Data Centers

Low-budget Pentium III

Most of us have tried to upgrade a PC, but sometimes we have no choice but to replace the machine in order to get more power. If you have a Pentium II PC, however, Brien Posey offers a technique that may prolong your machine's lifespan.


Practically all of us have been in a situation where we've tried to upgrade a PC to its maximum capacity and had no choice but to replace the machine in order to get any more power. If you have a Pentium II PC, however, I've got a technique that just might prolong its lifespan.

Before I get started, let me admit that I'm not a hardware guy. I stumbled onto this technique totally by accident. I had a 400 MHz Pentium II machine that I needed to squeeze some more processing power out of. I had planned on replacing the processor with a 450 MHz Pentium II chip because that was as high as I thought I could go. However, I noticed that my socket was the same size as the socket that the Pentium III chip used. I plugged a 500 MHz Pentium III processor into the socket, and it worked. Now, my system works like a 500 MHz Pentium III. Although I haven’t run any benchmark tests yet, the performance gain is very noticeable—and I didn’t have to change any motherboard settings!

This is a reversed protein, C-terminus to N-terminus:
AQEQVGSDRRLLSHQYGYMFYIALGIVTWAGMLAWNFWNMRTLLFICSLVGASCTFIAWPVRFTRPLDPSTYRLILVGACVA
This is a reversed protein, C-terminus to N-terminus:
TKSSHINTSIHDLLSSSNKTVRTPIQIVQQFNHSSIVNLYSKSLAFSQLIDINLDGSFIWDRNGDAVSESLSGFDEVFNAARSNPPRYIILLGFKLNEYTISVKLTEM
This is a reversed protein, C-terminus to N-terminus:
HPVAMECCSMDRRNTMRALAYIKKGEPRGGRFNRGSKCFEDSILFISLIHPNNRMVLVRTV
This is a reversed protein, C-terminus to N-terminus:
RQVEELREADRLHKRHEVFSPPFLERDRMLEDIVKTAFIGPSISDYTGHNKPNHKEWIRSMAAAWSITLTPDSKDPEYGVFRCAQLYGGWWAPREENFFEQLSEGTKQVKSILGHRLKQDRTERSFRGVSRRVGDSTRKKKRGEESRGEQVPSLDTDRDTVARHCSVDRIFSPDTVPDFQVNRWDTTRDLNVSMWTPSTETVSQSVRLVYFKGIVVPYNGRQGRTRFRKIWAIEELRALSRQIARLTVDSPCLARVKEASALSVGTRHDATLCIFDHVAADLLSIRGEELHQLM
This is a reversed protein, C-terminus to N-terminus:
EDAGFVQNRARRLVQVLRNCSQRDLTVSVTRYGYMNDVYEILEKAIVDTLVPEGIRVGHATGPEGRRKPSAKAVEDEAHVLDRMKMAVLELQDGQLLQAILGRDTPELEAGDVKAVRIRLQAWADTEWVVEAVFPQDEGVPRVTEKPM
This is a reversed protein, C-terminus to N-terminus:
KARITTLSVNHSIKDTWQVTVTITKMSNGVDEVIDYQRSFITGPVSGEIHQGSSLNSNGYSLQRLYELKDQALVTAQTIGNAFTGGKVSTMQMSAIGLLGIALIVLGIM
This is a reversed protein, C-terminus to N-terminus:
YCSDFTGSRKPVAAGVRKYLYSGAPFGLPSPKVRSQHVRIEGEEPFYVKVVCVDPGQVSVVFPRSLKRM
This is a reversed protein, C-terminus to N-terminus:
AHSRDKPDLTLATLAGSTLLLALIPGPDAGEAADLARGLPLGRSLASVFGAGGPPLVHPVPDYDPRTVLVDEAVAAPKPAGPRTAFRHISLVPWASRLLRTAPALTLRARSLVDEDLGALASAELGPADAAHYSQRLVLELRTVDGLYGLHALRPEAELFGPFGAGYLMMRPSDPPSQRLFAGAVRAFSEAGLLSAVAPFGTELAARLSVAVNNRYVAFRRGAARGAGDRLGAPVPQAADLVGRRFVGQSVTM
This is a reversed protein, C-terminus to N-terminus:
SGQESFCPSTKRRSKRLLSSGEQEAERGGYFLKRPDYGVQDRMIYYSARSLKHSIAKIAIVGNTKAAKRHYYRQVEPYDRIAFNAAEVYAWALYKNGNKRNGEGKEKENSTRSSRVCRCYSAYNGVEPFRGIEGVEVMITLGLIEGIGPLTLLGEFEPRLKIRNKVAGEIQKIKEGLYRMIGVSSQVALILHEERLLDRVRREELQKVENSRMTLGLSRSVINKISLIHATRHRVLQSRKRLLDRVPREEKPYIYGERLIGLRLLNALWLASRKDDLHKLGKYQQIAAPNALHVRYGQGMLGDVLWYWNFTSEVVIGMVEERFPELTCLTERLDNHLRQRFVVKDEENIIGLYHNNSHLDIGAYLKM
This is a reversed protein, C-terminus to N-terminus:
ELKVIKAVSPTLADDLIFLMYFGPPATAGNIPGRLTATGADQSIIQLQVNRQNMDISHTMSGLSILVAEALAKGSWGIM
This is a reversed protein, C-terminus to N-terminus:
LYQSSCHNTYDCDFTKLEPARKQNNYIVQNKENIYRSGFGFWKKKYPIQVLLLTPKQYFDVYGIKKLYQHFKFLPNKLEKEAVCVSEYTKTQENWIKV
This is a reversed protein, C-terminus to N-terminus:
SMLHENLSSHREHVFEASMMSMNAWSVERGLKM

Some friends who are knowledgeable about hardware told me that this trick works with Pentium II systems that are designed to run at 350 MHz and above. They said that, as long as people stick to the non-Coppermine chip set, anyone can jump up to 600 MHz. I can't testify to the accuracy of this information personally, but I am curious to know if anyone else has tried this technique.

Know of any good ways to speed up your computer? Post a comment to this article.

Brien M. Posey is an MCSE who works as a freelance technical writer and as a network engineer for the Department of Defense. If you’d like to contact Brien, send him an e-mail. (Because of the large volume of e-mail he receives, it's impossible for him to respond to every message. However, he does read them all.)

The authors and editors have taken care in preparation of the content contained herein, but make no expressed or implied warranty of any kind and assume no responsibility for errors or omissions. No liability is assumed for any damages. Always have a verified backup before making any changes.

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